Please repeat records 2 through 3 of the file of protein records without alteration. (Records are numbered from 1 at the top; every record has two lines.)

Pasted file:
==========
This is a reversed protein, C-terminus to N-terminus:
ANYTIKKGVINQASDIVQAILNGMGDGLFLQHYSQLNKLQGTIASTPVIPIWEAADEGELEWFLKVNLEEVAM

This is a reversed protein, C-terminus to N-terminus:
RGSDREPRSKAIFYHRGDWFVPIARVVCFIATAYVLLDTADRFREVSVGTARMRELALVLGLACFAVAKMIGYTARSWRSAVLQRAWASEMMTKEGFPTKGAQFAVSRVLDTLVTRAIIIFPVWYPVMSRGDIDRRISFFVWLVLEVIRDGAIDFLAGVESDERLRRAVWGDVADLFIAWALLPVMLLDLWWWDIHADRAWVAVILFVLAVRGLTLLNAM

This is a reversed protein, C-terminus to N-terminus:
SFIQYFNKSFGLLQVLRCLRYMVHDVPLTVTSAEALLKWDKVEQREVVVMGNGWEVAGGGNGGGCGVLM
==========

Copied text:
This is a reversed protein, C-terminus to N-terminus:
RGSDREPRSKAIFYHRGDWFVPIARVVCFIATAYVLLDTADRFREVSVGTARMRELALVLGLACFAVAKMIGYTARSWRSAVLQRAWASEMMTKEGFPTKGAQFAVSRVLDTLVTRAIIIFPVWYPVMSRGDIDRRISFFVWLVLEVIRDGAIDFLAGVESDERLRRAVWGDVADLFIAWALLPVMLLDLWWWDIHADRAWVAVILFVLAVRGLTLLNAM

This is a reversed protein, C-terminus to N-terminus:
SFIQYFNKSFGLLQVLRCLRYMVHDVPLTVTSAEALLKWDKVEQREVVVMGNGWEVAGGGNGGGCGVLM